Peyton Manning Interception Shows We Take His Greatness for Granted

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Peyton Manning Interception Shows We Take His Greatness for Granted
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Peyton Manning screwed up.

He threw the worst pass of his career, at the worst possible time, and now he'll have to live with it forever.

But as the media landscape begins to tear Manning apart, question his legacy, and collectively knock the dust off the "Reasons Why Peyton Manning is a Choke Artist" file, maybe we're all missing the point.

Maybe we're forgetting that this is a guy who lost his long time top receiver (Marvin Harrison) two years ago, but didn't miss a beat.

Maybe we're forgetting that this is a guy who lost his No. 2 wideout (Anthony Gonzalez) a few snaps into the current season, and still took his team to 14-0, and a Super Bowl.

Maybe we're forgetting that statistically, pick-six and all, Manning is unquestionably the top QB of his generation, and one of the best many of us have ever, and will ever, see play the position.

And maybe we're forgetting that Manning isn't just a QB...he's a coach, of sorts, for this Colts team, and has been for some time.

In the what-have-you-done-for-me-lately world of sports, Manning will get absolutely crushed over the next 48 hours. We'll watch his interception looped on SportsCenter, and former players and coaches, all far less talented in their prime, will tell us what No. 18 did wrong, and wonder what the hell he was thinking.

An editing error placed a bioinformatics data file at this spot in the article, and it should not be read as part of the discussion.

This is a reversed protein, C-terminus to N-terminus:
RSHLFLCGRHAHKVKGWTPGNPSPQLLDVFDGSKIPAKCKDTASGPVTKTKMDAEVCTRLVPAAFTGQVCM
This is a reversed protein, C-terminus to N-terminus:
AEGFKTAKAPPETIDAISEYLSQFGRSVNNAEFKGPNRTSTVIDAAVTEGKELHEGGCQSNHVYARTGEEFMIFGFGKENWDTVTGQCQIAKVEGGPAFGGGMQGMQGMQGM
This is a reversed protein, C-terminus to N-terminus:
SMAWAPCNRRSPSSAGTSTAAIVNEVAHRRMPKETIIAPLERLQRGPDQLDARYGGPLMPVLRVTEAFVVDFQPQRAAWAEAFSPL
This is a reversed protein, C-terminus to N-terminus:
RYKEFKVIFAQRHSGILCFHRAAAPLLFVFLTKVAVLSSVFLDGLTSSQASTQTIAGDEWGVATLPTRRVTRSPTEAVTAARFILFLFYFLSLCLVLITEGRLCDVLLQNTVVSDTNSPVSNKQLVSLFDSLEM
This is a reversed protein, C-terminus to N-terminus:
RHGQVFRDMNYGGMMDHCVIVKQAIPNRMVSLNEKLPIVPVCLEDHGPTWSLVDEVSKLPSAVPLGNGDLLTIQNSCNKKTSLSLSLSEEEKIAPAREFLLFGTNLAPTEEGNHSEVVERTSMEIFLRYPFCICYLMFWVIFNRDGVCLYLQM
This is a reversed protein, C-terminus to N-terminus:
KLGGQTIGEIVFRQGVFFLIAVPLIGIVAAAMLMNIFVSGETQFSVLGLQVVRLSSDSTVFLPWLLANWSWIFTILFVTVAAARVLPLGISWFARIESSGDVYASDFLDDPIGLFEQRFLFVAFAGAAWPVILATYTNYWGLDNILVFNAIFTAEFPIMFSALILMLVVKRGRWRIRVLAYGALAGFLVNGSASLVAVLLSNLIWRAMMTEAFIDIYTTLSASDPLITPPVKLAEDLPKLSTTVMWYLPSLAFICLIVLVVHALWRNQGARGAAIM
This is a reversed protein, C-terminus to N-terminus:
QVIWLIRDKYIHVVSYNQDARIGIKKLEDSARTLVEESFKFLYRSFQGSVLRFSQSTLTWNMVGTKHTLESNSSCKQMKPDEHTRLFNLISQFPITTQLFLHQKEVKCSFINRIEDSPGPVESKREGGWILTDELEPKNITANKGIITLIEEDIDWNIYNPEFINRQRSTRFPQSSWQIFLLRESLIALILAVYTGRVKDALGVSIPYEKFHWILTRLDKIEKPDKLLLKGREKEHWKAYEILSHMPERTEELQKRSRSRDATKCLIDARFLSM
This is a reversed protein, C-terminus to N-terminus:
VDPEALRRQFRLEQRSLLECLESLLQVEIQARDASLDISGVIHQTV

And then they'll revisit San Diego in '09 and '08, Pittsburgh in '06, and New England in '05 and '04.

For his critics, and a system built to feed on the failures of January and February football games, Super Bowl XLIV will be another piece of evidence in the case many like to build against Manning.

And I'll remember the pick-six, too. But I'll also remember the ball Manning got to Dallas Clark in quadruple coverage. And I'll remember that this team was a third-down Pierre Garcon drop away from inching closer to a 17-3 first half lead against the best the NFC had to offer.

Granted, Manning's nine playoff losses mean a lot more to many than his Super Bowl win or his slew of other accomplishments. And different people have different methods of measuring greatness.

But if the best you have on a guy is that he gets his team to the playoffs too often to not win it all more frequently, well....I could think of worse faults to have as a person.

Besides, in a world where Kurt Warner's a hero, and Brett Favre's an iron-man, Peyton Manning probably deserves a little bit better than "choker," don't you think?

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